Example of a Work Experience
During his four months working at a not-for-profit, Amir used his experience as a graphic design student to develop infographics and materials that followed the organization’s brand guidelines. The goal: for the rest of the team to be able to use Amir’s materials after he went back to class.
Benefits to Employers
- Fill short term staffing needs
- Help shape the industry’s incoming workforce
- Significant funding available to reduce labour costs of students
- Strengthen brand reputation among students
Are you an employer who wants to work with students? Contact us here.
Benefits to Students
- Have more flexibility than a standard co-op, and gain experience without extending the length of your program
- Earn an income while completing your degree
- Network and develop lasting connections within industry
We recommended reaching out to a campus career centre, co-op office or equivalent before hiring a student. These centres have significant resources to make the process easier, including:
- Frameworks for how to assess your students,
- Information on grants and wage subsidy programs your business may be eligible for,
- Hiring and onboarding material designed for students,
- Tips for building a WIL program that works best for your organization.
Building a stronger relationship with colleges and universities can have long-term benefits for companies. You can give feedback on the strengths (and areas of improvement) for different programs to make sure that students have the right skills for a changing work environment. We do recognize, however, that sometimes the hiring timelines for employers and for schools don’t match up. When this is the case, we hope that the materials we’ve developed can help fill in these gaps so that both your organization and students can have a meaningful work experience.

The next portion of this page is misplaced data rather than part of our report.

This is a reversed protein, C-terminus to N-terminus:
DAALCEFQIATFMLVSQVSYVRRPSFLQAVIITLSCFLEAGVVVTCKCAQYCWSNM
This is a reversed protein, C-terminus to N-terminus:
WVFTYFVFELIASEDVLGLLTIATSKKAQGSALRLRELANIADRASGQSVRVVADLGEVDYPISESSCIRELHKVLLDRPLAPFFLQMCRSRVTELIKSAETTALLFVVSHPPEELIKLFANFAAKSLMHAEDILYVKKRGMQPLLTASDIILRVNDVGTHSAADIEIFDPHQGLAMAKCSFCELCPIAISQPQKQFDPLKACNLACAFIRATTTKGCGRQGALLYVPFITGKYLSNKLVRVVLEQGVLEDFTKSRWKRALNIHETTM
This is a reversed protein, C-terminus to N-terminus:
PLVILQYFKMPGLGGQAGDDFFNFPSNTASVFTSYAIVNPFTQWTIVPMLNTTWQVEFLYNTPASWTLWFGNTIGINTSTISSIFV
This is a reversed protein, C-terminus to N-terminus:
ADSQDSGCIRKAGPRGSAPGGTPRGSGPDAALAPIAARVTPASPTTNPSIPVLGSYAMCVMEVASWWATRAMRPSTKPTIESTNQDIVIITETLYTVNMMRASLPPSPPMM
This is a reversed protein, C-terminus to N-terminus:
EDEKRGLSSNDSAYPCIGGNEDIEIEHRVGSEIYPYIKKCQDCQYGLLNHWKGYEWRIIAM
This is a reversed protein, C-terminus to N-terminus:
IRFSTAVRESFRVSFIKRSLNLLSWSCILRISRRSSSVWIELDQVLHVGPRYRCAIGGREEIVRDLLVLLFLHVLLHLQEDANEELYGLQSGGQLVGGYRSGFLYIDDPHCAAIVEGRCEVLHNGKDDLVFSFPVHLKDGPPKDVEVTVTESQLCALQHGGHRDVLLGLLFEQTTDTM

Co-op and internship recruitment cycles typically begin 4-8 months before a placement starts, which is when students are thinking about their next term and must sort out where to live if they need to move cities. For example, if an employer wants a student to begin working in May, they should begin advertising the position in February at the latest - especially for employers that don’t live in areas with university or college campuses. Some schools have highly structured recruitment processes for their WIL programs, so be sure to confirm with a school if you intend to hire from a particular program.
One big difference between co-op and work experience is the relationship between the employer and the school. Co-op programs are usually structured more formally, and allow for more feedback between a business and a university or college. This can allow for a longer term relationship, in which employers’ feedback about student performance can be incorporated into the curriculum. Co-op programs, including accredited programs, also provide a roadmap for employers on how to build WIL into their organizations, have structured feedback and assessment, and clear guidelines for hiring.
The reality is, however, that not all post-secondary schools have co-op or internship programs. Work Experience is a form of WIL that fills these gaps. In this case, employers trade the benefit of more flexibility (timelines; student assessment; start and end dates) with the challenge of not having as much support or a roadmap for how to implement WIL in their organization.
Certain types of WIL are sometimes called “micro-WIL.” This generally refers to forms of work-integrated learning, such as applied research projects and field studies programs, that are less than a full academic semester (e.g. are shorter than about four months.) These short bursts of work-integrated learning still expose students to the realities and pressures of the workforce, but are less immersive than full time WIL, such as an internship, co-op or apprenticeship.